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Authors: T. J. Kline

Runaway Cowboy

BOOK: Runaway Cowboy
9.46Mb size Format: txt, pdf, ePub


For Michelle who reminds me every day to push myself beyond my limits and how important it is to laugh. And for Aunt Ba who insisted the next three books be dedicated to her. I love you both!



Chapter One

Chapter Two

Chapter Three

Chapter Four

Chapter Five

Chapter Six

Chapter Seven

Chapter Eight



An Excerpt from
Learning the Ropes

Chapter One

Chapter Two

About the Author

Also by T. J. Kline

An Excerpt from
Various States of Undress: Georgia
by Laura Simcox

An Excerpt from
Make It Last
by Megan Erickson

An Excerpt from
Hero By Night
by Sara Jane Stone

An Excerpt from
by Jamie Shaw

An Excerpt from
Sinful Rewards 1
by Cynthia Sax

An Excerpt from
by Charlotte Stein

An Excerpt from
Her Highland Fling
by Jennifer McQuiston


About the Publisher

Chapter One

upright in the bed of her trailer, waking from her nightmare with a gasp. A fine sheen of sweat covered her body, even in the cool early morning air. She scrubbed her eyes with her hands, brushing her light brown hair back from her face, but she couldn't seem to shake the vision of her mother from her mind. It had been over twelve years since her parents had been killed in an accident, but foggy nights on the road always seemed to give her nightmares. She hated that she could picture her mother's face clearly in these dreams, pleading with Jennifer to save them before the semitruck crossed into their lane, but she couldn't picture her face at any other time, no matter how hard she tried.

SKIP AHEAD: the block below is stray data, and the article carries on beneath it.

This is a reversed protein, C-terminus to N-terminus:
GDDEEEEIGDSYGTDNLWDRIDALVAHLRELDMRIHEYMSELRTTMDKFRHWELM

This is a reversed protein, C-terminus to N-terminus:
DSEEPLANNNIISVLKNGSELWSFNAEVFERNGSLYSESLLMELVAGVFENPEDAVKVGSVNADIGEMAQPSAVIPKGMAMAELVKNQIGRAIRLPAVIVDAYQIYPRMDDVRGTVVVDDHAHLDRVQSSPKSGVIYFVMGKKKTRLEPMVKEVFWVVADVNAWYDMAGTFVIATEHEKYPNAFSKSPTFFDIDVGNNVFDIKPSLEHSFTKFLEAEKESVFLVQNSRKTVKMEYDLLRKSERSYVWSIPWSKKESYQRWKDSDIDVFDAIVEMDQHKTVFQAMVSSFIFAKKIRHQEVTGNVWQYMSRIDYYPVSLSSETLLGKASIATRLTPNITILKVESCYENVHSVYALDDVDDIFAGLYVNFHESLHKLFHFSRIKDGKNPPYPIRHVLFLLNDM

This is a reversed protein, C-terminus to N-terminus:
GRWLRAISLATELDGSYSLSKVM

Jen flipped back the covers and dropped her legs over the side of the mattress, wondering if she should just get up now. Sleep would probably elude her for the rest of the night anyway. She'd take a sleepless night over falling back into that nightmare again any time. Her feet padded on the carpet as she made her way to the small kitchenette to start coffee. She glanced at the clock over the stove. It wasn't even five in the morning, but she might as well head out to feed the animals a little early and save her brothers the work.

She reached for her youngest brother's sweatshirt, which hung on the back of the chair, and went to check on him. Derek was sleeping soundly on the sofa bed, his hands curled under the pillow. She brushed his dark hair back from his face, as her heart swelled with love for him. She knew it drove him nuts when she mothered him, but she couldn't help it. When their parents died, she'd tried to band her siblings together as tightly as possible, and because she was the oldest, she'd taken on a parenting role for both of her younger brothers. Just because Derek was in college now didn't mean she wouldn't still watch out for him.